I love how all the “Democrats are the real racists” have (1) to constantly go back to the nineteenth century to the 60’s South and then get real quiet about more recent history (including the entire regional political shifts that happened after the signing of the Civil Right and voting rights acts) and (2) were the people who vociferously argued here on OTB about the evils of removing of Confederate Statues.

    4
  22. mattbernius says:

    @JKB:

    No Republican owned a slave in 1860, only Democrats.

    This is easily proven false. See for example:

    Francis P. Blair, one of the Republican Party’s founders, owned slaves while he presided over the 1856 Republican convention and was a delegate in 1860, Kruse said.

    Benjamin Burton, who served twice as a state legislator in Delaware under the Whig party before becoming a Republican later in life, also owned slaves, according to his obituary. In fact, his 28 slaves made him Delaware’s leading slave-owner.

    Blair and Burton were not the only two. After conservative filmmaker Dinesh D’Souza made a similar claim on Twitter, Kruse and other historians on Twitter identified eight more prominent Republicans who also owned slaves in 1860.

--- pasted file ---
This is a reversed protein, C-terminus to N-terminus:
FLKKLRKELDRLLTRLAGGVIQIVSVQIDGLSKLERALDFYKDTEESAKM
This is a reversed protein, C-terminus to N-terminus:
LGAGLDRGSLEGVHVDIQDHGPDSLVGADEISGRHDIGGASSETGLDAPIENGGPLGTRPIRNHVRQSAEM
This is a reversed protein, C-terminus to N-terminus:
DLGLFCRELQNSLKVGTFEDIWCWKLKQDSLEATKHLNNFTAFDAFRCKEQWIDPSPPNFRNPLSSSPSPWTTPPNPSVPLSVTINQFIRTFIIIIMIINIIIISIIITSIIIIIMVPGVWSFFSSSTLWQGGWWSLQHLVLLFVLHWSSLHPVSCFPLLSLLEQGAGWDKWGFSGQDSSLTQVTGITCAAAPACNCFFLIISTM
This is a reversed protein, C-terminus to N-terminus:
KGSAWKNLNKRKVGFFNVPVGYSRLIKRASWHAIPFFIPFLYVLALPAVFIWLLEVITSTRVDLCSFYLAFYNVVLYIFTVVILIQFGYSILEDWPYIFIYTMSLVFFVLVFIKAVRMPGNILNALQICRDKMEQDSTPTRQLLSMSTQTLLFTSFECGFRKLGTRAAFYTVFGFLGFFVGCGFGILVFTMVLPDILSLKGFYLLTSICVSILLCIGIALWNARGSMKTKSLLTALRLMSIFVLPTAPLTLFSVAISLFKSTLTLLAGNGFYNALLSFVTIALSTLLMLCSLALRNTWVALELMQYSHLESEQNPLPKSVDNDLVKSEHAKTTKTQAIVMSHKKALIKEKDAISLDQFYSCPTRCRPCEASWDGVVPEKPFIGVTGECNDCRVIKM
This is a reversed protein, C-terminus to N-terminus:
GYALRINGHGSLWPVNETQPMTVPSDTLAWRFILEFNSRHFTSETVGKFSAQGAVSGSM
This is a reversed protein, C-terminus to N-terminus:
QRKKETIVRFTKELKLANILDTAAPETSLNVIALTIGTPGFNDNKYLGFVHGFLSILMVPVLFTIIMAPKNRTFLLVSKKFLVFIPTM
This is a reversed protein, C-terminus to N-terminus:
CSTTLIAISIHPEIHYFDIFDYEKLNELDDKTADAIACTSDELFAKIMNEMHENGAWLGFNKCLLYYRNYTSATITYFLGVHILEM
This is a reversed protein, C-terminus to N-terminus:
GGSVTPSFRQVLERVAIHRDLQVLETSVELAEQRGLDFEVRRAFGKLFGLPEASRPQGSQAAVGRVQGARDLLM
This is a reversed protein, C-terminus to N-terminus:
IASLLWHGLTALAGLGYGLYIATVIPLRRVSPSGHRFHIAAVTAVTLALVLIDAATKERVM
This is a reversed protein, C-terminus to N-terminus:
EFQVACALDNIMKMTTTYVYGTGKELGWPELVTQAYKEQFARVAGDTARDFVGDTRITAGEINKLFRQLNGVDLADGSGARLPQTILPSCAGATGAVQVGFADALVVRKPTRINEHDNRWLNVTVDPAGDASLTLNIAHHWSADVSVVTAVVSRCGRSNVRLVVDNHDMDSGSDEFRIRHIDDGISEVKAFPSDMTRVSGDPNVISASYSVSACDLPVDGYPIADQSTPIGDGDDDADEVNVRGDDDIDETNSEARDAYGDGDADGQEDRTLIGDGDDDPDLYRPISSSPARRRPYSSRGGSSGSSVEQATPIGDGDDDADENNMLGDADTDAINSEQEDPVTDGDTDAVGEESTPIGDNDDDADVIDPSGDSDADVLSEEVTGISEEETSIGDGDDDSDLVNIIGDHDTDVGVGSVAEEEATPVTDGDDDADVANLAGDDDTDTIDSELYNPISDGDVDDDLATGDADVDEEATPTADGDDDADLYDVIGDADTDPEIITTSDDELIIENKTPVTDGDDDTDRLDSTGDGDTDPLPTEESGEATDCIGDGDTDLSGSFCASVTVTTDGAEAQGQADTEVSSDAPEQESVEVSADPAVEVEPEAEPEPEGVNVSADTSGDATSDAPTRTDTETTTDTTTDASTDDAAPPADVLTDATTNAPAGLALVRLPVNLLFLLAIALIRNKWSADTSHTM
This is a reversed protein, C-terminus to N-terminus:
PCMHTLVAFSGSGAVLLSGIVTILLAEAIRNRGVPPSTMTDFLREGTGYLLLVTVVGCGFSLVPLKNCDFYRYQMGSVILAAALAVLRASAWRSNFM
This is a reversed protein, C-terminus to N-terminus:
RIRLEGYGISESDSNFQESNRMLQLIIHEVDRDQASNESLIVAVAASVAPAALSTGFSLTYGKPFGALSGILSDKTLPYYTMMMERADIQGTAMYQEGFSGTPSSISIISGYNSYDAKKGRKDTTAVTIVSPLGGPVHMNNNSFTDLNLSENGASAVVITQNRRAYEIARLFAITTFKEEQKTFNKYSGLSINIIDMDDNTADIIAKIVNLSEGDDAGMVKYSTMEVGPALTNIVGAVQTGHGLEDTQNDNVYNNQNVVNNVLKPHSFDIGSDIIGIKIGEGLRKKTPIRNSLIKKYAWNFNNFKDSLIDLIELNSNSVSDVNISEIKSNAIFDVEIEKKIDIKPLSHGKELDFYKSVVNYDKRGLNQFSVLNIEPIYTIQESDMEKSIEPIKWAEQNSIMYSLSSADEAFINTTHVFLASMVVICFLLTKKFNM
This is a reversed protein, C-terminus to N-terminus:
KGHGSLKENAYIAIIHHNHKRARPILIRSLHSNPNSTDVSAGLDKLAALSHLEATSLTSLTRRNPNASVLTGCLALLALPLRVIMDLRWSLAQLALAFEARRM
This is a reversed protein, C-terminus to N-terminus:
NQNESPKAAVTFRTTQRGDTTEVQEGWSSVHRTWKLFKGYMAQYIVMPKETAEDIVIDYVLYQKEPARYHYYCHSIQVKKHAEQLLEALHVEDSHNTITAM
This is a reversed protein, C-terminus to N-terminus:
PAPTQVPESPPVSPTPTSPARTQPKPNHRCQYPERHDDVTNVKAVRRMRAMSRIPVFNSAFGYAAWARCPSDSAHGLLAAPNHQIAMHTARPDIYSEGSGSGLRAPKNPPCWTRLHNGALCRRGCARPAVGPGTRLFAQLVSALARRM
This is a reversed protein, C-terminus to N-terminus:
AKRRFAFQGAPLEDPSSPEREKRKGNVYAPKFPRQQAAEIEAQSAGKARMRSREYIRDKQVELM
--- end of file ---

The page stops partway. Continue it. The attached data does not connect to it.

“As to no Republicans ever owning slaves, I was wrong, and I’ve corrected it on social media,” Elder said in a statement to PolitiFact. “There were at least 10.”

    Source [with links]: https://www.politifact.com/article/2019/jun/27/fact-checking-larry-elders-reparations-chatter-fox/

    6
  23. MarkedMan says:

    @JKB: Yes. From it’s formation until roughly 1965 the Democratic Party was representative of the most degenerate and basest violations of American ideals – Slavery, Jim Crow, racist murders, theft of life and property, and on and on. And the Republican Party, from its formation until about 1870 or so stood firmly on the the opposite side – the good and noble side. You are absolutely right about that.